Day in the life of a GIS Analyst (Developer)

An abbreviated version of a typical day involving the duties of a GIS Analyst and Developer. Or maybe it’s just me.

Hour 1

Arrive to work before the sun does. Grab some coffee, catch up on email. Peruse the latest ArcUser and ArcNews and look at how easy it all should be.

Hour 2

Crap, all the Arc licenses are in use. Send out mass email to all users asking if someone can free one up. Ok, you have a license. One of your SDE databases is down, a ticket to ESRI has been sent. Use an old slower SDE. Begin running a geoprocessing task on a couple million polygons.

Hour 3

More coffee. Discover some internal web applications are not working because that single SDE is down. Send out email to users notifying of situation. Development IDE of choice crashes or freezes a few times to remind you that you are a bad person.

Hour 4

ArcMap crashes in the middle of editing. Try again, crap, cashed again. Try this one more… forget it, no more editing, just use draw tools to make quick exhibits.

Hour 5

More coffee. Given a PDF map that came from a consultant and asked make changes. That’s it, just a PDF. You do things to make this happen that make you feel dirty.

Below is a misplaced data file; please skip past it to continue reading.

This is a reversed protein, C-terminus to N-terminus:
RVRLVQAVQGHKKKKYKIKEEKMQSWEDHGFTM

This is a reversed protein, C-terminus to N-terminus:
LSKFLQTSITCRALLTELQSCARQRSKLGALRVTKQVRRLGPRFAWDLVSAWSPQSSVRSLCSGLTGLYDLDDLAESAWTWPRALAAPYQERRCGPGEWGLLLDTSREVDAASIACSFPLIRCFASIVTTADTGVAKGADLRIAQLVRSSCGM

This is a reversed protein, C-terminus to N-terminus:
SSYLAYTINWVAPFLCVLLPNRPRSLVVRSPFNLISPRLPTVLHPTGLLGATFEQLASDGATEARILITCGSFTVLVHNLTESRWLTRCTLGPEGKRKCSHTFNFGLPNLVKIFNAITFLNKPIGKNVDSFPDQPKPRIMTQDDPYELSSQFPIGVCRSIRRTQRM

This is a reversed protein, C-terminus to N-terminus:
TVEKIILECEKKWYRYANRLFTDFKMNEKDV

Hour 6

Lunch time. Ninety-percent of solutions to GIS questions or development issues are found on web sites that are blocked as Social Media or Blogs. Twitter rant (vis smartphone). Check that geoprocessing task is still running.

Hour 7

Rush request for exhibit that needs data on the SDE that is down. That particular dataset can also be found on an external hard drive. The enclosure died last month. Pry open enclosure, rip out hard drive, pop open work pc and manually plug it in to extract the data. Cross your fingers that no one from IT department walks in as the internals of your gutted work machine are exposed.

Hour 8

Seriously reconsidering your life decisions.

Hour 9

Geoprocessing task failed around the 8-hour 5-minute mark with geometry errors. After 40 minutes is still cancelling itself. Go home and drink to forget.

Note: No actual analysis got done, as the failed geoprocessing task squashed that goal.

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